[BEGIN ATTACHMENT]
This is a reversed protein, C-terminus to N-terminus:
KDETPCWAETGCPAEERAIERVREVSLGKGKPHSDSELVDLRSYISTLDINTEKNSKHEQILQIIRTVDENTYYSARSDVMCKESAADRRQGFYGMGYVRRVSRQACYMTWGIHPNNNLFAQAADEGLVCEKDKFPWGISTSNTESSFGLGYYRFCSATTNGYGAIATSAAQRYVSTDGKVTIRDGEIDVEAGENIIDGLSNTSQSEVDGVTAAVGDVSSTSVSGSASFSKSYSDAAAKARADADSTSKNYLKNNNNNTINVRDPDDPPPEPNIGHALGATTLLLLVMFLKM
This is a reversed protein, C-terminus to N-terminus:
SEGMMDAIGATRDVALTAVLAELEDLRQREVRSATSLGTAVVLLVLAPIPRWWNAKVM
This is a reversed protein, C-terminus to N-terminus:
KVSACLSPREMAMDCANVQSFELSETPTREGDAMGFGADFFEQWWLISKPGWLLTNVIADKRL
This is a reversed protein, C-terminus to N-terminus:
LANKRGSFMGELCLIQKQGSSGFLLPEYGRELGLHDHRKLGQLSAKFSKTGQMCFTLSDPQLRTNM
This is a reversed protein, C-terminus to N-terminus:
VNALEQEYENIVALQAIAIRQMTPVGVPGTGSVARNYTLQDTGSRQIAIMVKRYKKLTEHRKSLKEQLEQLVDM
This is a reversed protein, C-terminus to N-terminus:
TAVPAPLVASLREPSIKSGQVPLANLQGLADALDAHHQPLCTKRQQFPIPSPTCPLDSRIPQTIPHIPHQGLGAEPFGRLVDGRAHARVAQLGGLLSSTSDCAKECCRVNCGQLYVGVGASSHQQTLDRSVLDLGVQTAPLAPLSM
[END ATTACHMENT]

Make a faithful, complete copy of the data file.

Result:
This is a reversed protein, C-terminus to N-terminus:
KDETPCWAETGCPAEERAIERVREVSLGKGKPHSDSELVDLRSYISTLDINTEKNSKHEQILQIIRTVDENTYYSARSDVMCKESAADRRQGFYGMGYVRRVSRQACYMTWGIHPNNNLFAQAADEGLVCEKDKFPWGISTSNTESSFGLGYYRFCSATTNGYGAIATSAAQRYVSTDGKVTIRDGEIDVEAGENIIDGLSNTSQSEVDGVTAAVGDVSSTSVSGSASFSKSYSDAAAKARADADSTSKNYLKNNNNNTINVRDPDDPPPEPNIGHALGATTLLLLVMFLKM
This is a reversed protein, C-terminus to N-terminus:
SEGMMDAIGATRDVALTAVLAELEDLRQREVRSATSLGTAVVLLVLAPIPRWWNAKVM
This is a reversed protein, C-terminus to N-terminus:
KVSACLSPREMAMDCANVQSFELSETPTREGDAMGFGADFFEQWWLISKPGWLLTNVIADKRL
This is a reversed protein, C-terminus to N-terminus:
LANKRGSFMGELCLIQKQGSSGFLLPEYGRELGLHDHRKLGQLSAKFSKTGQMCFTLSDPQLRTNM
This is a reversed protein, C-terminus to N-terminus:
VNALEQEYENIVALQAIAIRQMTPVGVPGTGSVARNYTLQDTGSRQIAIMVKRYKKLTEHRKSLKEQLEQLVDM
This is a reversed protein, C-terminus to N-terminus:
TAVPAPLVASLREPSIKSGQVPLANLQGLADALDAHHQPLCTKRQQFPIPSPTCPLDSRIPQTIPHIPHQGLGAEPFGRLVDGRAHARVAQLGGLLSSTSDCAKECCRVNCGQLYVGVGASSHQQTLDRSVLDLGVQTAPLAPLSM